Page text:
Could you please describe your character to us?
Serena is from Dumfries and she has lost her husband, who was a soldier in Afghanistan. She's a flower girl, but a special one! She and the King meet in passing when she is putting together a flower arrangement for a banquet.
What appeals to the King about Serena?
They have a chat, and he's very taken by the fact that she's sweet and unfazed by him being the King. That's very refreshing. She catches his eye because she is someone from completely outside his regimented world. They have an instant connection and a really nice friendship.
What does she represent for him?
Serena offers a way out of his crazy institution. She is a link to the normal world that he is craving. He's having a bit of a midlife crisis and wants adventure and freedom. She offers light relief from his normal duties. She also has a lovely light-heartedness that he really enjoys being around. So they start to meet up. They have sweet scenes where they have ice cream and little walks in the park together.
What's it been like working with Charles Edwards?
I met Charles on The Halcyon, and he's brilliant. He's so easy going, which makes working together a real pleasure. It's great to watch him at work. He definitely has a regal air. When he walks around in a smart suit and tie, he definitely suits the part. There is also a real warmness to him.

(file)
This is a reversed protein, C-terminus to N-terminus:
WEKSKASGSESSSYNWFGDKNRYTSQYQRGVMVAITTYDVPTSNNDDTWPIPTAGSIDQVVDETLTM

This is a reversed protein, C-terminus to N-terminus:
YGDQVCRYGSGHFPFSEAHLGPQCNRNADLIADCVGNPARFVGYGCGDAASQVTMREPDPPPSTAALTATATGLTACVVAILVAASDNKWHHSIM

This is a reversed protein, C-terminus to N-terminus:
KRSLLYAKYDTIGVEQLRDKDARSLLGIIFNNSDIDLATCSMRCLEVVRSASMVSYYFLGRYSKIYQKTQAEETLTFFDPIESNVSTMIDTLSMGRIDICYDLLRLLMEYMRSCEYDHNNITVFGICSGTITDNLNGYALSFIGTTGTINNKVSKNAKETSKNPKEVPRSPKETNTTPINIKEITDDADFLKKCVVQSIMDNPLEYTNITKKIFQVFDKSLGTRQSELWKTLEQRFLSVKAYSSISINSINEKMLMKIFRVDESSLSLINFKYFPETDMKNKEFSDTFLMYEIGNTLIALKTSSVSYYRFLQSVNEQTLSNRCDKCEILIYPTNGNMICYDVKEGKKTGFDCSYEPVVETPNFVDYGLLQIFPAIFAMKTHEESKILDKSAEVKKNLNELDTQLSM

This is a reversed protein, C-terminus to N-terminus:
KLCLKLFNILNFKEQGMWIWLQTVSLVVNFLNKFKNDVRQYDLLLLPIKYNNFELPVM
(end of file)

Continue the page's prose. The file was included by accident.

Is this a laugh-a-minute comedy?
It is really funny, but in the midst of all the comedy, you still appreciate the strain of being in the Royal Family and what pressure that must put on you. There is an element of tragedy in this comedy, and that's the best kind of comedy.
Have you enjoyed working on this?
Absolutely. I had not done that much comedy before, but it's really fun. It is great that it's on Gold. That is now the go-to channel for investing in fresh new comedy shows.
Does Henry IX tell us something about being a member of the Royal Family?
Definitely. It made me think that it's a really hard job. It's a very clever way of suggesting what the real Royal Family must go through. People in the public eye often voluntarily go into that world and know what they're getting into. There may be many uncomfortable parts to it, but they work out how to make it work for them. But the Royal Family have no choice. Their personalities are permanently under the magnifying glass. It's difficult because they're just human beings who happen to have been born into that family.
What else does it say about being royalty?
It's made me reassess what I think about the Royal Family. Henry IX is a comedy, but the same time it makes you think, "Oh goodness, there are so many restrictions in that role." When you think someone has everything, it's not always the case. That world looks glamorous, but life doesn't always work like that. It's not just a fairytale.
What would we do if we didn't have a Royal Family?
An equivalent person who was up for it would have to be chosen. Who would be good in that role? Barbara Windsor is already our queen of drama and I think she would make a great alternative Queen. After all, she's already been Queen of the Queen Vic!